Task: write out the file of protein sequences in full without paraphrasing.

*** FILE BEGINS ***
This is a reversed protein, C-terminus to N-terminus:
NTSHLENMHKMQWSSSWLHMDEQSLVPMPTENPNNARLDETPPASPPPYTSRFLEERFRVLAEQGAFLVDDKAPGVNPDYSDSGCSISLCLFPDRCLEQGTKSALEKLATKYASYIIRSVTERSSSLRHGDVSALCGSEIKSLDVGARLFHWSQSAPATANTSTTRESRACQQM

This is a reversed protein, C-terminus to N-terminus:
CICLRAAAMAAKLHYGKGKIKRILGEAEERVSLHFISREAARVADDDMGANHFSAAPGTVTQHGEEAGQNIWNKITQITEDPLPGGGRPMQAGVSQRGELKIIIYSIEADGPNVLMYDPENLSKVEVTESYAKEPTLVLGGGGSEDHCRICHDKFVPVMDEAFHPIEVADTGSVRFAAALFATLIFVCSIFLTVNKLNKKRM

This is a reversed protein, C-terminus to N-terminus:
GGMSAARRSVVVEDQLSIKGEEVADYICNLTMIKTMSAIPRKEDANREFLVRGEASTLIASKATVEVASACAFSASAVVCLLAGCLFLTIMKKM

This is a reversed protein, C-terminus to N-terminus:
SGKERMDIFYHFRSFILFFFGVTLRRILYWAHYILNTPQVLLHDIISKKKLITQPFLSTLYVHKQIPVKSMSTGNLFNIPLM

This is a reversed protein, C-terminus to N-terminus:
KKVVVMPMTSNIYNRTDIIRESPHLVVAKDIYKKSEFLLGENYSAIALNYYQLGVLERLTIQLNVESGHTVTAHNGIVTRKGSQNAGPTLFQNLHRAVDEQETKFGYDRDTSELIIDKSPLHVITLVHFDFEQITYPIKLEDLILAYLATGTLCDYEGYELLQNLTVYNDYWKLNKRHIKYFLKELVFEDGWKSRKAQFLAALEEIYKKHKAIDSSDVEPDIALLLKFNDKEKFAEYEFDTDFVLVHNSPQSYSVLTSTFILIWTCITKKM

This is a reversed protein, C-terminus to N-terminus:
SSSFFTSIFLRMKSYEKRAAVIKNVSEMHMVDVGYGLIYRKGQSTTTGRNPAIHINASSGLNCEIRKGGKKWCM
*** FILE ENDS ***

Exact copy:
This is a reversed protein, C-terminus to N-terminus:
NTSHLENMHKMQWSSSWLHMDEQSLVPMPTENPNNARLDETPPASPPPYTSRFLEERFRVLAEQGAFLVDDKAPGVNPDYSDSGCSISLCLFPDRCLEQGTKSALEKLATKYASYIIRSVTERSSSLRHGDVSALCGSEIKSLDVGARLFHWSQSAPATANTSTTRESRACQQM

This is a reversed protein, C-terminus to N-terminus:
CICLRAAAMAAKLHYGKGKIKRILGEAEERVSLHFISREAARVADDDMGANHFSAAPGTVTQHGEEAGQNIWNKITQITEDPLPGGGRPMQAGVSQRGELKIIIYSIEADGPNVLMYDPENLSKVEVTESYAKEPTLVLGGGGSEDHCRICHDKFVPVMDEAFHPIEVADTGSVRFAAALFATLIFVCSIFLTVNKLNKKRM

This is a reversed protein, C-terminus to N-terminus:
GGMSAARRSVVVEDQLSIKGEEVADYICNLTMIKTMSAIPRKEDANREFLVRGEASTLIASKATVEVASACAFSASAVVCLLAGCLFLTIMKKM

This is a reversed protein, C-terminus to N-terminus:
SGKERMDIFYHFRSFILFFFGVTLRRILYWAHYILNTPQVLLHDIISKKKLITQPFLSTLYVHKQIPVKSMSTGNLFNIPLM

This is a reversed protein, C-terminus to N-terminus:
KKVVVMPMTSNIYNRTDIIRESPHLVVAKDIYKKSEFLLGENYSAIALNYYQLGVLERLTIQLNVESGHTVTAHNGIVTRKGSQNAGPTLFQNLHRAVDEQETKFGYDRDTSELIIDKSPLHVITLVHFDFEQITYPIKLEDLILAYLATGTLCDYEGYELLQNLTVYNDYWKLNKRHIKYFLKELVFEDGWKSRKAQFLAALEEIYKKHKAIDSSDVEPDIALLLKFNDKEKFAEYEFDTDFVLVHNSPQSYSVLTSTFILIWTCITKKM

This is a reversed protein, C-terminus to N-terminus:
SSSFFTSIFLRMKSYEKRAAVIKNVSEMHMVDVGYGLIYRKGQSTTTGRNPAIHINASSGLNCEIRKGGKKWCM